|I ♥ My Blog: Finding Inspiration for Your Blog Posts|
Truth #1: Both of these concerns are “valid”
As bloggers we are in the precarious position of having to produce worthwhile content regularly. So, naturally, it is a valid concern to think about the nature of the ideas and posts you come up with; it is only logical to be concerned about that constant “What comes next?” question. It’s also logical to say that if you can find twenty other posts about a certain topic, your post might be “less than novel.” The question is, what can you do about it? My simple answer is: Consider Truth #2.
Truth #2: Neither of these concerns are “valid”
How can something be both valid and invalid? Easy. You have valid concerns about your blog and the content you want to share. But just because you raise valid points doesn’t mean they are valid problems! That is, despite the fact that these are logical concerns, they should by no means keep you from generating good content. Let’s face it: a lot of what’s out there has been written, in some form or another, before! That’s no excuse not to say it again with your own “angle.” That’s called, in academia, subject dialogue. You’re joining the conversation and adding your own voice.
What does that mean?
These two truths mean a few things. First, it means that you don’t have to worry about making every post the first post on the topic ever written. Second, it means that when you’re running out of ideas you can use other people and blogs as sources of inspiration. Third, it means that when it comes to generating ideas and inspiration for your blog posts … the doorways are virtually limitless!
Where can I turn?
So, where should you go—which door should you take—to find inspiration for your blog? Here are a few possibilities:
Door #1: Other Bloggers. We all have favorite blogs we turn to for advice, ideas, or just because we like what the blogger has to say. Or maybe you have a blog roll of fellow writers. Take a day, or an afternoon, or an hour, to catch up with your reading. Stop by these blogs and read some of the most recent posts. Whether you leave a comment or not (and I always recommend you at least try to do so), the posts you read are bound to eventually inspire some new thoughts on topics that are important to you. Jot those thoughts down, and use them to inspire your own blog posts later. (Bonus: You can always link back to the posts that inspired you in the first place, to make it even more of a dialogue!)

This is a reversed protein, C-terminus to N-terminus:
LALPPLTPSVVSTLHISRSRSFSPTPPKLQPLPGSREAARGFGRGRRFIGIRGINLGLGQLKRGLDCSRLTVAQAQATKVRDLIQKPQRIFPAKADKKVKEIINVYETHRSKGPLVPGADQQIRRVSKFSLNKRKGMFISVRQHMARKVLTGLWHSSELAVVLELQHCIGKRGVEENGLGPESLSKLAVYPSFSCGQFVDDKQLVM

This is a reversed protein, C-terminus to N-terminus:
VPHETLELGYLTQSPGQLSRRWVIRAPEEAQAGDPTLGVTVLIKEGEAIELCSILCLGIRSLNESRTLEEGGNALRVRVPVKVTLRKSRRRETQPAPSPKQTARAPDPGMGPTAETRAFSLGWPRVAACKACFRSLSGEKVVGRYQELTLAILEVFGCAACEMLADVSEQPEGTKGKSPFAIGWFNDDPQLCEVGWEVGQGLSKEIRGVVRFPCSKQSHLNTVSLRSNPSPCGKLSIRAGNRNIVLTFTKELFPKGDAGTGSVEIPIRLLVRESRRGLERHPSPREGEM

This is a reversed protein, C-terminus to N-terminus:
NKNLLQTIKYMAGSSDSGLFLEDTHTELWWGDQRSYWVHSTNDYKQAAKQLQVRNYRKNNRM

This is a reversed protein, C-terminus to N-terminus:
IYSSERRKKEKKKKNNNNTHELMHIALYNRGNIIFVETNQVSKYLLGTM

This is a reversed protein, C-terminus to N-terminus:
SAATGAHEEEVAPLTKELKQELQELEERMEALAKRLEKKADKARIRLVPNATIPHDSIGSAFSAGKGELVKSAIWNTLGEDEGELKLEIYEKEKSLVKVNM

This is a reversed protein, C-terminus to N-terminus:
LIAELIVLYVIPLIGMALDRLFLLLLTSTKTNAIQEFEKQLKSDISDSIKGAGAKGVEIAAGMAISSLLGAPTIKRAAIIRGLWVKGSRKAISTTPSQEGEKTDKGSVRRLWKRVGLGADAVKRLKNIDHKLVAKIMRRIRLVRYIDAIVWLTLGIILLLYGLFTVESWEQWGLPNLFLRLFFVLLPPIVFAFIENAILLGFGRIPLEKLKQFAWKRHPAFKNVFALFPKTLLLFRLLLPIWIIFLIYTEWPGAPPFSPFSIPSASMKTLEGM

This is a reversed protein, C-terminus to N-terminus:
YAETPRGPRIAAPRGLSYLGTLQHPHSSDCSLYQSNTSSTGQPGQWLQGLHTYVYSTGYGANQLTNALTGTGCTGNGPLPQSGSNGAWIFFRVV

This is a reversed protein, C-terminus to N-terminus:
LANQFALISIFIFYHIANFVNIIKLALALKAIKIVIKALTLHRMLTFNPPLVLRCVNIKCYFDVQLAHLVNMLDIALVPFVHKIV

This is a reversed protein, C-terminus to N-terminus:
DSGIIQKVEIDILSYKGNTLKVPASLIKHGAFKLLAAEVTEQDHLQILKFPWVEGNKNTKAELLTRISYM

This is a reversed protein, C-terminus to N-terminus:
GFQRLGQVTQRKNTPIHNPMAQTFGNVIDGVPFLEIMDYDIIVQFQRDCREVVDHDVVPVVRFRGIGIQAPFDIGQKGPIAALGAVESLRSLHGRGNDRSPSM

Door #2: The Birds. Head to Twitter! Hashtags (those words or phrases preceded by a pound sign; i.e. #poetry) are a great way to check the “pulse” of current conversations related to topics you’re interested in. Whether you actively use Twitter or not, you can still follow a conversation to generate ideas.
Door #3: Quora. Quora is a site that describes itself as a place that “connects you to everything you want to know.” But, more than this, it also connects you to everything anybody else wants to know. Through Quora you can find thousands—I mean it, thousands—of questions people want answered about the topics you’re interested in! Simply log in (or create an account), search for a term (in my case, I might just search “Poetry” or “Writing”), and see what questions come up. If you have answers to any of them, guess what? You’ve got a blog post … and it’s something folks out there are actually actively searching for answers to! If you don’t have an answer, guess what? You’ve still got a blog post, only now instead of giving an answer you’re contributing to the unfolding of the question. In either case, you’ve given yourself a door full of doors to potential posts.
Door #4: Your Brain. Seriously. You’re a writer. That, by definition, means your brain is practically overflowing with ideas all the time. What are your passions? What are your questions? Who inspires you? What are you working on? What interesting or funny or miserable but meaningful thing happened to you recently? One thing to keep in mind is that not every post has to be about your primary topic; not all of my posts are about poetry or writing. The key is to find ways to make the puzzle pieces of your life fit what you’re trying to do. And remember, a part of what you’re trying to do, no matter what kind of blog you’re writing, is share your life as a writer, which can (and should) include things you do when you’re not writing.
Door #5: The Past. As I said, rarely is anything that you’ll write on your blog the first time anything like it has been written before. If there’s a topic that you really want to write about, write about it. If a favorite blogger wrote a post on editing manuscripts two years ago, add your voice to the conversation with an updated look at how to edit a manuscript and challenges you face with your own. If a friend wrote a review of a book, and you read it as a result, share your own review. If you wrote a post in the past that could use updating, update it. If you wrote a post in the past that got a major response, see what new direction you can take that topic in and write a sequel!
Your task for today is to think about where you turn when you need new ideas for blog posts, or writing in general. While you're thinking, consider jotting down some ideas for future blog posts and plugging them into your Editorial Calendar. Share your favorite resources or tips in the comments below!
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